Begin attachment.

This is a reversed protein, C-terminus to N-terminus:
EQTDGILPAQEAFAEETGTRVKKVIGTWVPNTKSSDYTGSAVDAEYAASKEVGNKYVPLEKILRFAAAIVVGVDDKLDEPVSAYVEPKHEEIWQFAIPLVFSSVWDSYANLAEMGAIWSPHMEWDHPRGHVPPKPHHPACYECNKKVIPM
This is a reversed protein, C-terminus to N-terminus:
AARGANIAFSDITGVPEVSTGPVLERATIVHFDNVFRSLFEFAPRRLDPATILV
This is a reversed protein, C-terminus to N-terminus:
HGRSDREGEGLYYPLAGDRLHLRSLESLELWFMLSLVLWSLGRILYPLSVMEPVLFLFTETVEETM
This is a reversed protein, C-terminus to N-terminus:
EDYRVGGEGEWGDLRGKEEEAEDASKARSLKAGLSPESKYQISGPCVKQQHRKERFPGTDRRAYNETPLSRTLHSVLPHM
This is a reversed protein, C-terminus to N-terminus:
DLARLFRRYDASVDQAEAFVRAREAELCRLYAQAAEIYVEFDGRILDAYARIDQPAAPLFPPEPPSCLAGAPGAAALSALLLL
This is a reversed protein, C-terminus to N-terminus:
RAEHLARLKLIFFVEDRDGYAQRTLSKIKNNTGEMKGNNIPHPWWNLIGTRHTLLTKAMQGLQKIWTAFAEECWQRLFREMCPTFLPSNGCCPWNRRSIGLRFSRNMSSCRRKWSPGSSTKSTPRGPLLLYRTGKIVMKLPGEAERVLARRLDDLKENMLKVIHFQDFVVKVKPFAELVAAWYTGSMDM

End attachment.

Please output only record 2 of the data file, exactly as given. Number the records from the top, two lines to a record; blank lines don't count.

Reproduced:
This is a reversed protein, C-terminus to N-terminus:
AARGANIAFSDITGVPEVSTGPVLERATIVHFDNVFRSLFEFAPRRLDPATILV